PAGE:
Preparations are underway to proclaim an Islamic State branch in the Southern Philippines, while the Indonesian military has pre-empted IS plans to declare a provincial satellite in eastern Indonesia. Such a foothold will have far-reaching consequences for the stability of the region.
THE SO-CALLED Islamic State (IS) is likely to create IS branches in the Philippines and Indonesia in 2016. Although the Indonesian military pre-empted IS plans to declare a satellite state of the “caliphate” in eastern Indonesia, IS is determined to declare such an entity in at least one part of Southeast Asia. Preparations to proclaim an IS branch in the southern Philippines reflect the growing influence of IS ideology in the region.
The latest act of terrorist violence in Jakarta on 14 January 2016 highlights the clear danger posed to Southeast Asia by IS. Though their identities and affiliation have not been determined the modus operandi of the terrorists in attacking a major shopping mall in the commercial heart of the Indonesian capital, suggests a close parallel with similar attacks in Istanbul and Paris by IS-related groups. Although the number of casualties has been limited, thanks to the prompt response of the Jakarta police, the attacks by guns and grenades indicate a scaling up of the terror tactics employed.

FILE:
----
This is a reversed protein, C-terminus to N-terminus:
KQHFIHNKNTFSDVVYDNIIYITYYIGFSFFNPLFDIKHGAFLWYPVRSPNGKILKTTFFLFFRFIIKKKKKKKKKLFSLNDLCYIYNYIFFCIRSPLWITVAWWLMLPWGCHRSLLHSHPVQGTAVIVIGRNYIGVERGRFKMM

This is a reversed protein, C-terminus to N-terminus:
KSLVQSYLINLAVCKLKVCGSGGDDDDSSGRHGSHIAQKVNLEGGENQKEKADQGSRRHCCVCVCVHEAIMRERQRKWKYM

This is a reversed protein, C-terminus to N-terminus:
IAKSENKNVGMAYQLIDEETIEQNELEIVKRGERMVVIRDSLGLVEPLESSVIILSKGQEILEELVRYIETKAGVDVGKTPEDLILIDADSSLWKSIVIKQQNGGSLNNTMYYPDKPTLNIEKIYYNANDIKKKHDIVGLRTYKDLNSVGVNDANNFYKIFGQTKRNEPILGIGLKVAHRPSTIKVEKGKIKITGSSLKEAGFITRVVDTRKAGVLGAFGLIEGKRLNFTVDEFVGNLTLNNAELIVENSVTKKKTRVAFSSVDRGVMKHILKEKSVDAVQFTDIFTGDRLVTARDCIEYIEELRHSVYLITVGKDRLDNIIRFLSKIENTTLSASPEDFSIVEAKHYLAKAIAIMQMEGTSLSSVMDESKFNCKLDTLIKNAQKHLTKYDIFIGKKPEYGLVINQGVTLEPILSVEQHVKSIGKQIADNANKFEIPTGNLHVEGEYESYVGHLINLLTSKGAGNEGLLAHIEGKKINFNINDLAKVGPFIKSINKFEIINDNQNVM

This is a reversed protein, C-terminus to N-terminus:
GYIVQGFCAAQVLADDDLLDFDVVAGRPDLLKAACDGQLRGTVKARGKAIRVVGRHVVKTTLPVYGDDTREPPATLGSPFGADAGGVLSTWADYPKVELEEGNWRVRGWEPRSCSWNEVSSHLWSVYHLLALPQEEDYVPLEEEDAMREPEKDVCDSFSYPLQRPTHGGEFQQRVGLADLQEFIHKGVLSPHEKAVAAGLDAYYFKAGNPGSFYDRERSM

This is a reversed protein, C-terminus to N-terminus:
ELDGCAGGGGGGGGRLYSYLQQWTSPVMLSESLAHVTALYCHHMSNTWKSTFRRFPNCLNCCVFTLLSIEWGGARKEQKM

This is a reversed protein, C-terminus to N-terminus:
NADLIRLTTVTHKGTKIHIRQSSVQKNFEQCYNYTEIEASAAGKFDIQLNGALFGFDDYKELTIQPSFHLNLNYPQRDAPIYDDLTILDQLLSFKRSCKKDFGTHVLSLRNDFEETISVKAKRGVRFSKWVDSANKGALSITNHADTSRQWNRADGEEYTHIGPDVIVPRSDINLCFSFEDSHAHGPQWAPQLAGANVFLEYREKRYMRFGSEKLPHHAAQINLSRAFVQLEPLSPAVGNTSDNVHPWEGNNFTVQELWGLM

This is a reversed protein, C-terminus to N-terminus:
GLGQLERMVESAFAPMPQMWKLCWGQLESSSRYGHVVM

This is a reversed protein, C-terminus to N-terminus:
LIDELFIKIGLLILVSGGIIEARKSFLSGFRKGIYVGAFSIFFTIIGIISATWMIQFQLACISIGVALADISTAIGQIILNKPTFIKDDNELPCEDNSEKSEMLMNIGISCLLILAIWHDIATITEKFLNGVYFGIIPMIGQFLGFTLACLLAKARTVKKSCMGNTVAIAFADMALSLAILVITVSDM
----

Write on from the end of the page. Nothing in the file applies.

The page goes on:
After a year-long discussion between the local groups that pledged allegiance to the self-appointed caliph Abu Bakr Al Baghdadi in 2014-2015, the Shura Council appointed Isnilon Hapilon to lead the so-called Islamic State (IS) in the Philippines. Hapilon is the leader of the Abu Sayyaf Group (ASG) in Basilan (the largest island in the Sulu Archipelago). If IS succeeds in creating a safe haven in Basilan and mounts operations from the Sulu Archipelago into both Philippines and Malaysia it will pose a threat to the entire region. The creation of training camps will lure not only Southeast Asians but other nationalities as well – from Australians to Chinese Uighurs, who cannot easily reach Syria. Considering the importance given to Malaysia by Hapilon, Malaysians are likely to travel and join IS in Mindanao. The nationalities trained in the new IS province to carry out the IS vision are likely to be a threat to their home countries. In addition to enforcing the IS brand of governance, IS type beheadings and mass fatality and casualty attacks are likely.